Mining still threatens historic Benham and Lynch | Kentuckians For The Commonwealth

Mining still threatens historic Benham and Lynch

For at least a couple of decades, community leaders in the towns of Benham and Lynch (Harlan County), working across racial and economic lines, have planned their future as the coal industry dwindles away. Preserving that coal heritage has been an important part of what they have accomplished – the Coal Mining Museum, Portal 31 (underground mine tour), the Schoolhouse Inn and the East Kentucky Social Club all draw visitors from across the country.

There is so much more included in the aspirations of the community residents – creating new jobs, the Benham $aves energy project and preserving their rural quality of life. That also means protecting their drinking water and the beauty of the mountains that surround the towns.

But both of those are threatened.

In 2010, four residents filed a Lands Unsuitable for Mining petition. That would allow the watersheds and viewsheds above the towns to permanently be declared off-limits to strip mining. Without this declaration, not only future plans but what already has been achieved will be threatened.

The Lands Unsuitable for Mining petition has been revived after initially being rejected by state officials. Here’s how you can help.


Submit your comments now!

Your support matters. Thanks for taking action!


Suggestions for written comments

You also may email comments directly to Jeff Baird, director of the Kentucky Division of Mine Permits, If you say no more than simply, “I support the residents of Benham and Lynch in their lands unsuitable petition.” that would be a big help.

If you’re able to write more detailed comments, and especially if you’ve had the opportunity to visit Benham or Lynch, here are some suggestions on what to emphasize.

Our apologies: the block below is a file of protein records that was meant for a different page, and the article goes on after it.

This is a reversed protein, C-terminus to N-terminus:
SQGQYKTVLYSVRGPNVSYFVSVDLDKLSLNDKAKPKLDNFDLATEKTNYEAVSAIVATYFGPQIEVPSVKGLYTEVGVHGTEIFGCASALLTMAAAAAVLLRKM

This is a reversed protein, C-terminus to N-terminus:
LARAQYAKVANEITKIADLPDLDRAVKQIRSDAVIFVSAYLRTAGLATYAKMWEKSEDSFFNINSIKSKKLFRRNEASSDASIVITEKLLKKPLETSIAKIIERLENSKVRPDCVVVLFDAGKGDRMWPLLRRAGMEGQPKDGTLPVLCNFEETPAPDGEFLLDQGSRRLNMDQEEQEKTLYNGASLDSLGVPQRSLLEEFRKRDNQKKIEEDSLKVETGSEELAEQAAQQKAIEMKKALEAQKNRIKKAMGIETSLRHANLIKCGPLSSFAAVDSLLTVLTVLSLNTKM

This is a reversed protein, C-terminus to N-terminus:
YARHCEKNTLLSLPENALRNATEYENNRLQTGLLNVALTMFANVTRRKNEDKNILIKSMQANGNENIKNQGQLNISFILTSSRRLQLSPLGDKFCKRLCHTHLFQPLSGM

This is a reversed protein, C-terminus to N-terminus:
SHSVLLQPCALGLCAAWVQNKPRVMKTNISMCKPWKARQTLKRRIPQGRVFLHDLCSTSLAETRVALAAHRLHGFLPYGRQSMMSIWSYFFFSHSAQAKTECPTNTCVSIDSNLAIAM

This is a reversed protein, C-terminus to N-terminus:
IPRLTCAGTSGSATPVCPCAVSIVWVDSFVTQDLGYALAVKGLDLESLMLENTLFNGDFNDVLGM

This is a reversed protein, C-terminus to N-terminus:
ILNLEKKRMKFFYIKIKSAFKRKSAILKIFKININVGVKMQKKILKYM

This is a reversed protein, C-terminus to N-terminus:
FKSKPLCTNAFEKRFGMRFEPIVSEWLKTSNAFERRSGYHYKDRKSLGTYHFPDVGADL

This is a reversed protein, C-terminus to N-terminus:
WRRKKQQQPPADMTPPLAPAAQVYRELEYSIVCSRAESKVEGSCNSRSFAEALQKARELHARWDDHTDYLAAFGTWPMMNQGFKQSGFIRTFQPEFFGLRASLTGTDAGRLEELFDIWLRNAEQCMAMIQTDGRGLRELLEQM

Kentucky law says that petitions to declare lands as suitable for mining may be granted if the mining would:

  1. Be incompatible with existing state and local land use plans; or
  2. Affect fragile or historic lands in which such operations could result in significant damage to important historic, cultural, scientific, and aesthetic values, and natural systems; or
  3. Affect renewable resource lands in which such operations could result in a substantial loss or reduction of long-range productivity of water supply or food or fiber products, and such lands to include aquifers and aquifer recharge areas
  4. Affect natural hazard lands in which such operations could substantially endanger life and property, such lands to include areas subject to frequent flooding and areas of unstable geology. (emphasis added)

Mining in the Gap Branch and Looney Creek watersheds above Benham and Lynch would pose a threat on all these grounds. The petition clearly should be granted.

State law further reads that, “Determinations of the unsuitability of land for surface coal mining shall be integrated as closely as possible with present and future land use planning …” Mining and the damage to the land, water and natural beauty are incompatible with the future residents are working to build.

If you’ve been to Benham or Lynch, you can mention what was important about those towns that drew you there, and how what you experienced is something worth protecting.

Here’s some additional reading: